"I came home from work and found an eviction notice on my door that said you have three days to move out of your home," he said.
Through a series of mistakes, the townhouse they had purchased at an auction for $365,000 had also been sold to an investment group, which had paid more than $345,000 in cash.
"We're kind of in no man's land," said Garhartt. "We bought a property but we don't have the property or the money, so we don't know what's going on at this point."
Both of the buyers have the deed to the property. One West Bank handled both deals and Point Break Escrow closed them.
"Who's to blame?" asked Scott Haushalter, a representative of St. John Trust, the investment group that bought the property.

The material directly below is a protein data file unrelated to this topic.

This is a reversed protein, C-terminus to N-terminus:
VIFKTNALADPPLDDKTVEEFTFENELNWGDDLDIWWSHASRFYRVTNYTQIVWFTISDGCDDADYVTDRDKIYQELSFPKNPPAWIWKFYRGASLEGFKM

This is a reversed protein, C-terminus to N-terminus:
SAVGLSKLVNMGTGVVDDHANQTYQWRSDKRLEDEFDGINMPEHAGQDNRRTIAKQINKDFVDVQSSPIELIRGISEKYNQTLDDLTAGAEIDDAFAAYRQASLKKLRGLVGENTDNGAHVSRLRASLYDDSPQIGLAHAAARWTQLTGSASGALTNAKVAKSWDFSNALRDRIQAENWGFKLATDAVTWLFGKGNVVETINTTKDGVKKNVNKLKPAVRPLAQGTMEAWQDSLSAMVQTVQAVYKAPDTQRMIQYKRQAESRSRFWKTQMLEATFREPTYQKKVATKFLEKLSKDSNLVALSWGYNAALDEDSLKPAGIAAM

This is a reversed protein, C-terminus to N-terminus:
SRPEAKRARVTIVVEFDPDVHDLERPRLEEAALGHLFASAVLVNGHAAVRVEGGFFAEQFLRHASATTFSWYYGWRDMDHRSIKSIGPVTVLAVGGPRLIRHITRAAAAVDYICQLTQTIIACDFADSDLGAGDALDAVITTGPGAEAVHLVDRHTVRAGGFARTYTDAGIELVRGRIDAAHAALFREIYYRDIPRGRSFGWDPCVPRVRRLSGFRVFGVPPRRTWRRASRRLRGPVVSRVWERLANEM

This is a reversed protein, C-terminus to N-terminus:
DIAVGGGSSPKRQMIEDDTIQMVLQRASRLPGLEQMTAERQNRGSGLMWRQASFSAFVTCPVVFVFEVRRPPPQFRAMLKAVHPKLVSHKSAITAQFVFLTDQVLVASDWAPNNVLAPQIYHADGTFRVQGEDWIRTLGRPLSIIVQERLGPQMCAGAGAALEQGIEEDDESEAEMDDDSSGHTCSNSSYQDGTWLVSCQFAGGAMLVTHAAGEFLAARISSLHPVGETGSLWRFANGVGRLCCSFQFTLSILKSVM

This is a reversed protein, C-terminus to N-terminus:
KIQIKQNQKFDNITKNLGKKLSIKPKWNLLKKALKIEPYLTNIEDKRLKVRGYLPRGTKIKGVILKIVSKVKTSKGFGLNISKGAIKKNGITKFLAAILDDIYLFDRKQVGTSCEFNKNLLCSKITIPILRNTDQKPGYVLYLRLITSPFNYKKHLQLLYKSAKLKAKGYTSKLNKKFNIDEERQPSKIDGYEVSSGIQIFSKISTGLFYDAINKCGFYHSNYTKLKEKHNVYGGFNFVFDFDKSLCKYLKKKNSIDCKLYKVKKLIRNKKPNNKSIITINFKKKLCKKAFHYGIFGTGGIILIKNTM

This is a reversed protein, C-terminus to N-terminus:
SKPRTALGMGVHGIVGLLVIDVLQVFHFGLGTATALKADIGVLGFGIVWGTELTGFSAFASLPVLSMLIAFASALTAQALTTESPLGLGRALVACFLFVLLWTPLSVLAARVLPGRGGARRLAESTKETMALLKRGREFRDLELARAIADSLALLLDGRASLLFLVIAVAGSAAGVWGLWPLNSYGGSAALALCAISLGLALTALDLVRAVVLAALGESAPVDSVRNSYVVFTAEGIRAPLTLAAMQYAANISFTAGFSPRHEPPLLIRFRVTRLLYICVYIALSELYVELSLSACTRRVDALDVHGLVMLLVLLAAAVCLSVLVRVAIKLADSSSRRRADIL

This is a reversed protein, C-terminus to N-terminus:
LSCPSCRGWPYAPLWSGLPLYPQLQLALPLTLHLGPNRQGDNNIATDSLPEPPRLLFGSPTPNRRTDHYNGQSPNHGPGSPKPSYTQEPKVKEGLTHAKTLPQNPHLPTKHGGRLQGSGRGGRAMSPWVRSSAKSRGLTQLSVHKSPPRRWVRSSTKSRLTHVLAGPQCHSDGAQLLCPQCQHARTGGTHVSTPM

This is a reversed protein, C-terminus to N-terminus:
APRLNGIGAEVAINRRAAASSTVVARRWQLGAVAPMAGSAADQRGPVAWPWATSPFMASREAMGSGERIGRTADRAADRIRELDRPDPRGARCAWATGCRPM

Garhartt alleged the bank was at fault.
"They just simply forgot to cancel the foreclosure. It was a mistake. The right hand didn't know what the left hand was doing," he said.
According to court documents, the bank said the escrow company closed the sale by mistake. The bank said it did not receive a required form before closing. The escrow company denied this and said it had property delivered all documents to the bank.
While the case is sorted out in court, the investment group has allowed Garhartt and Lively to remain living in the home. However, if the investment group wins the two will owe them back rent in addition to the mortgage.
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